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International Journal of Otolaryngology
Volume 2012 (2012), Article ID 914986, 5 pages
Clinical Study

Unilateral Auditory Neuropathy Caused by Cochlear Nerve Deficiency

1WHO Collaborating Centre for the Prevention of Deafness and Hearing Impairment, Nanjing Medical University, Nanjing 210029, China
2Department of Radiology, First Affiliated Hospital of Nanjing Medical University, Nanjing 210029, China
3Department of Otolaryngology, First Affiliated Hospital of Nanjing Medical University, Nanjing 210029, China

Received 19 July 2011; Revised 2 October 2011; Accepted 30 November 2011

Academic Editor: Robert K. Shepherd

Copyright © 2012 Cheng Liu et al. This is an open access article distributed under the Creative Commons Attribution License, which permits unrestricted use, distribution, and reproduction in any medium, provided the original work is properly cited.


Objective. To explore possible corelationship between the cochlear nerve deficiency (CND) and unilateral auditory neuropathy (AN). Methods. From a database of 85 patients with unilateral profound sensorineural hearing loss, eight who presented with evoked otoacoustic emissions (EOAEs) or cochlear microphonic (CM) in the affected ear were diagnosed with unilateral AN. Audiological and radiological records in eight patients with unilateral AN were retrospectively reviewed. Results. Eight cases were diagnosed as having unilateral AN caused by CND. Seven had type “A" tympanogram with normal EOAE in both ears. The other patient had unilateral type “B" tympanogram and absent OAE but CM recorded, consistent with middle ear effusion in the affected ear. For all the ears involved in the study, auditory brainstem responses (ABRs) were either absent or responded to the maximum output and the neural responses from the cochlea were not revealed when viewed by means of the oblique sagittal MRI on the internal auditory canal. Conclusion. Cochlear nerve deficiency can be seen by electrophysiological evidence and may be a significant cause of unilateral AN. Inclined sagittal MRI of the internal auditory canal is recommended for the diagnosis of this disorder.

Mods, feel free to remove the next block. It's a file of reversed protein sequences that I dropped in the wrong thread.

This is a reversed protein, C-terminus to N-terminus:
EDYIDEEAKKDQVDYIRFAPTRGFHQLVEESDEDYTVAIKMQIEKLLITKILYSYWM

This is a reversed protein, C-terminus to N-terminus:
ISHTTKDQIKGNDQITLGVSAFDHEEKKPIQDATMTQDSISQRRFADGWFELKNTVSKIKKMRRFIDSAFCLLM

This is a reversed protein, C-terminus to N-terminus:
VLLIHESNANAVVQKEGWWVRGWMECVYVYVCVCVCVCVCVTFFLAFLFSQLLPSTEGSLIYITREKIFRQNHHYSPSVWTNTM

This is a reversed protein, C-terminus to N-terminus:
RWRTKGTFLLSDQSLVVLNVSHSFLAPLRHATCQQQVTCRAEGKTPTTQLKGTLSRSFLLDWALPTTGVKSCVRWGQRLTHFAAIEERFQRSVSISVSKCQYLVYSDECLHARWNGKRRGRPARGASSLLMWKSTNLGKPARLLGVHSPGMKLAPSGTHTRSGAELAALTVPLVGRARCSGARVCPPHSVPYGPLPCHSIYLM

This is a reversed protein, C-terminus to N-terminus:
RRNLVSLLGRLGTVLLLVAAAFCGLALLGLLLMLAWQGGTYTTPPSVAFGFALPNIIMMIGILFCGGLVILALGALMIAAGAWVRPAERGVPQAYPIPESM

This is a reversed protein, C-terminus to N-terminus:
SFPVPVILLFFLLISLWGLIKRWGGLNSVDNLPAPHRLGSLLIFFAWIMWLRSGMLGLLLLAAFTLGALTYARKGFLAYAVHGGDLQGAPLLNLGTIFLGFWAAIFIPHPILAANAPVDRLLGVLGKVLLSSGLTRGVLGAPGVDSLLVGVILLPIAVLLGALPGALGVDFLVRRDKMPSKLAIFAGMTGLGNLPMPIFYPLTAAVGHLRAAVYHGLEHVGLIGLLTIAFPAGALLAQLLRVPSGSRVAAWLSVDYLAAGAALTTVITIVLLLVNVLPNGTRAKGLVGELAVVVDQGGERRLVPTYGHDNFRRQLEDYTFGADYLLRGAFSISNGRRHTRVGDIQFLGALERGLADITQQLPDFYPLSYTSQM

1. Introduction

Auditory neuropathy (AN) is a clinical syndrome characterized by the absence of, or the grossly abnormal, auditory brain stem response (ABR) in the presence of normal outer hair cell function as revealed by otoacoustic emission (OAE) and/or cochlear microphonic (CM) [1]. Most ANs show bilateral presentation accompanied by typical audiological features, but recent studies suggest that some AN cases involve only one ear [24]. This kind of patients could easily be missing because of the present EOAE during the newborn hearing screening. During the past year, eight unilateral AN cases were found in our hospital, and all of them were diagnosed as cochlear nerve deficiency (CND) on MRI. This findings support the routine use of MRI on unilateral AN.

2. Materials and Methods

2.1. Subjects

A retrospective review was undertaken at the First Affiliated Hospital of Nanjing Medical University. During the study period of August 2009 to August 2010, 85 patients (46 male and 39 female, between the ages of 1 and 26 years old) with unilateral profound sensorineural hearing loss were used to construct a detailed database including clinical manifestations, audiological characteristics, and radiological findings. Eight patients (9.4%) with electrophysiologic responses characteristic of AN were identified as unilateral cochlear nerve deficiency on MRI.

2.2. Evaluation of the Auditory System

Puretone audiometry was performed using Madsen Orbiter 922 in a soundproof room. Hearing impairment was defined as the level of Puretone thresholds averaged at 0.5, 1, 2, and 4 kHz. Hearing loss of 26–40 dB was considered mild, 41–60 dB, moderate, 61–80 dB severe, and more than 80 dB profound. Tympanograms and acoustic reflex thresholds were measured using a Madsen Zodiac 901 Middle-Ear Analyzer. Tympanometry was obtained using a 226 Hz probe tone, with a sweep pressure start point of +200 daPa and an end point of −400 daPa. Ipsilateral and contralateral acoustic reflexes were assessed bilaterally with Puretone activator stimuli of 0.5, 1, 2, and 4 kHz. Transient EOAE (TEOAE) and distortion product EOAE (DPOAE) were recorded separately by Madsen CAPELLA systems. TEOAE was measured using click stimuli with a nonlinear mode of stimulus presentation and was considered “present” when the signal-to-noise ratio was ≥6 dB and the confidence ratio was 80%. DPOAE was recorded with a fixed ratio of f2/f1 = 1.2 and fixed levels of 65 dB SPL and 55 dB SPL. A DPOAE pass criterium was presented at a particular frequency region when the signal-to-noise ratio was ≥6 dB. The 100 μsec click-evoked ABR was recorded using a band pass from 100 to 3000 Hz and in a 10 ms time window with 1024 averages. Click stimuli were rarefaction and condensation clicks presented at the rates of 11.1 per second. The ABR was undertaken using an ICS CHARTR EP system and was considered absent if there was no repeatable response to click stimulus at 97 dB nHL, the maximum intensity of the equipment, and normal if a response was present at lower than 30 dB nHL. CM was obtained simultaneously with ABR tests. The most direct method of separating the CM and ABR is to compare responses obtained with rarefaction polarity stimuli with those obtained with condensation stimuli as described by Berlin et al. [5]. CM follows the characteristics of the external stimulus; thus, the direction of the CM reverses with changes in polarity of the stimulus. ABR, however, may show only slight latency shifts with polarity changes and does not invert. All patients were quiet during the tests and children younger than six were put to sleep using chloral hydrate (50 mg/kg).